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作者 Relyea, Scott
書名 Gazing at the Tibetan Plateau: Sovereignty and Chinese state expansion in the early twentieth century
國際標準書號 9781124377186
book jacket
說明 605 p
附註 Source: Dissertation Abstracts International, Volume: 72-02, Section: A, page:
Adviser: Prasenjit Duara
Thesis (Ph.D.)--The University of Chicago, 2010
This dissertation explores continuities in the expanding Chinese state's endeavour to incorporate its southwest borderlands from the last years of the Qing dynasty into the first decade of the Republic of China, complementing recent scholarship which explores the transformation over the first half of the 20th century of the Qing Empire into a Chinese state. Geographically, the text focuses on the Kham region of cultural Tibet, a vast borderland of high mountains and narrow river valleys situated between and coveted in the early twentieth century by both central Tibet and Sichuan Province. By integrating first-hand accounts penned by officials, soldiers, gentry, missionaries, and adventurers, Chinese, Tibetan, and foreign, with an analysis of the policies implemented by diverse military, governmental, and economic actors into a narrative of events in Kham from roughly 1904 to the conclusion of the Nine Power Treaty in 1922, this work offers a detailed history of a crucial period in the emergence of the Chinese state while simultaneously presenting a comprehensive picture of the social and political circumstances of a region at the edge of Chinese and Tibetan space. This work further analyses the transformation during the early twentieth century of the Sino-Tibetan relationship prompted by the introduction of the globalising norms of sovereignty and territoriality, situating contemporary irredentism in these Tibetan borderlands, as manifest during demonstrations stretching from Lhasa to Kham in early 2008, in the incomplete implementation of these policies during the transition from imperial to state space in a process which I call infrontier imperialism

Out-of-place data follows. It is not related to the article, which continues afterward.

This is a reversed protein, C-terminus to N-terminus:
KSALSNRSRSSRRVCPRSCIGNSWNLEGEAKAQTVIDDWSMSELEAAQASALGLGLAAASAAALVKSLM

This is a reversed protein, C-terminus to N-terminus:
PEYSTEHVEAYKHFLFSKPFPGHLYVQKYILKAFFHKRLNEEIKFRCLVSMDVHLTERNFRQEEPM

The military campaigns, bureaucratisation, and myriad ̀civilising' reforms implemented most effectively by the Qing general Zhao Erfeng, known to Tibetans as the 'Butcher of Kham', and mirrored less successfully by successive Republican administrations of Sichuan and its borderlands, claimed a long imperial pedigree. Yet the essence and effects of these policies, which comprise the first two stages of infrontier imperialism, were transformed in the early 20th century in the burgeoning global climate of nation-states imbued with sovereignty, the concept which evoked the last stage of infrontier imperialism, the conversion of Kham into a province. Synthesising imperial and modern, these policies, which resonate even today, included the replacement of imperially-invested local chieftains with centrally-appointed bureaucratic officials, the exploitation of mineral resources through mining, the migration of farmers from Sichuan's Red Basin to agricultural colonies coupled with the formation of experimental farms on the plateau, the initiation of industrial production utilising local products, and the establishment of schools and the inculcation of new social norms to transform and acculturate the Khampas. Bolstered by initial military action and the continued presence on the plateau of Sichuanese soldiers, however tenuous, these myriad policies were at their core intended to weaken the local power of monasteries and thereby the spiritual and rival political influence of Lhasa in Kham
Geographical and political challenges exposed by diverse countervailing forces at the global, imperial or state, and local levels transected these efforts, frustrating the incorporation of Kham into the bureaucratic structure of the Chinese state at a time when the region was perceived by both Chengdu and Beijing as a stepping stone toward encompassing the whole of Tibet. A stark contrast existed between the late Qing and early Republican governments' real exercise of authority on the plateau at the local level and the largely performative aspects of that authority at the imperial or state level deployed to legitimate claims to sovereignty over Kham and Tibet to the global community. The emergence of nation-states and the accompanying tenets of sovereignty in the first decades of the 20th century had transformed long-standing policies of bureaucratisation and acculturation once invoked by expanding Chinese empires into tools for absorbing these same borderlands into the nascent Chinese state. Yet this dissertation argues that the persistent inability of the Qing and Republican governments to exert effective control over the diverse polities comprising Kham during these crucial decades of state formation, coupled with the incomplete implementation of the bureaucratic and transformative endeavours noted above, exacerbated an underlying tension between the political and the spiritual in the competition for authority in Kham among local leaders, Lhasa, Chengdu, and Beijing which persists even to this day
School code: 0330
Host Item Dissertation Abstracts International 72-02A
主題 History, Asia, Australia and Oceania
Asian Studies
Political Science, International Relations
Alt Author The University of Chicago. History
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